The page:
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Topics about "visual pigments" include:

  1. Scanning eyes in molluscs and arthropods
    Some sea snails have a linear retina. What a hopeless arrangement, to see the world through just a narrow slit! Not quite, because they have come up with a rather intriguing trick to extend their visual field - and it's a trick too good to use only once.

  2. Trichromatic vision in mammals
    Who has not enjoyed the splash of colour in a market: gorgeous red peppers, the green of basil and what on earth are these purple vegetables over there? All thanks to trichromatic vision, another story of convergence.

  3. Monochromacy in mammals
    Underwater environments are dominated by blue light. Ironically, whales and seals cannot see blue, because they have independently lost their short-wavelength opsins.

Topics containing the search term "visual pigments" are:

  1. Trichromatic vision in mammals
    Who has not enjoyed the splash of colour in a market: gorgeous red peppers, the green of basil and what on earth are these purple vegetables over there? All thanks to trichromatic vision, another story of convergence.

  2. Scanning eyes in molluscs and arthropods
    Some sea snails have a linear retina. What a hopeless arrangement, to see the world through just a narrow slit! Not quite, because they have come up with a rather intriguing trick to extend their visual field - and it's a trick too good to use only once.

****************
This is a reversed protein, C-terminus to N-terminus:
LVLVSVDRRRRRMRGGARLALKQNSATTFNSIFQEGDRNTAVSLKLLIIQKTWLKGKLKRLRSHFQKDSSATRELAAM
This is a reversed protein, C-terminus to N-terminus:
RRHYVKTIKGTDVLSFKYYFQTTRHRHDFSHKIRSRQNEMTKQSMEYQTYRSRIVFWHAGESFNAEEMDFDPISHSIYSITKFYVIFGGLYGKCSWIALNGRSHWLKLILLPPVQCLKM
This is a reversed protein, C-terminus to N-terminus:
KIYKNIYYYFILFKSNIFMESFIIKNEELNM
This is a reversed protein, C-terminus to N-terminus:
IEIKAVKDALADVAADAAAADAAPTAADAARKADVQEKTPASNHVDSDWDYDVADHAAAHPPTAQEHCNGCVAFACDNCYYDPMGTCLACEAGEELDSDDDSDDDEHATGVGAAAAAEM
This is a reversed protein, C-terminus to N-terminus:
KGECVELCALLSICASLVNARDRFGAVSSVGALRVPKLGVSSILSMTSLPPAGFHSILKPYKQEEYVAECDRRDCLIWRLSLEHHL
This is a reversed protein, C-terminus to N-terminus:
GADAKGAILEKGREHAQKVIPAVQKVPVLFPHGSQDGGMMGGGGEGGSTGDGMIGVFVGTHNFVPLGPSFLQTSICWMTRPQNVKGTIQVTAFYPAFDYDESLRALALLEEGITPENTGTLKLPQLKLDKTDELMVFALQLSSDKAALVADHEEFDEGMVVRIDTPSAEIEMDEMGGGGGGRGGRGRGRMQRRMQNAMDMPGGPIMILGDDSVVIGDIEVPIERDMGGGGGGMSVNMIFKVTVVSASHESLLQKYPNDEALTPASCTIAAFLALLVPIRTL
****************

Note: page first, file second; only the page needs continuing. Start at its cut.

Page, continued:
3. “Colour vision” in Firefly squid
    The Japanese firefly squid (Watasenia scintillans), which inhabits the deep ocean, has three visual pigments located in different parts of the retina that are likely to allow colour discrimination as they each have distinct spectral sensitivities.

  4. Camera eyes of cephalopods
    The remarkable similarity between the camera eyes of cephalopods and vertebrates is one of the best-known examples of evolutionary convergence.

  5. Monochromacy in mammals
    Underwater environments are dominated by blue light. Ironically, whales and seals cannot see blue, because they have independently lost their short-wavelength opsins.

  6. Vision in echinoderms
    Among brittlestars and sea urchins we find visual systems that in some ways rival the arthropods in the form of compound eye-like structures.

  7. Transparent tissues: eyes, bodies and reflective surfaces
    Read on if you want to know about the numerous animal equivalents to the invisible man...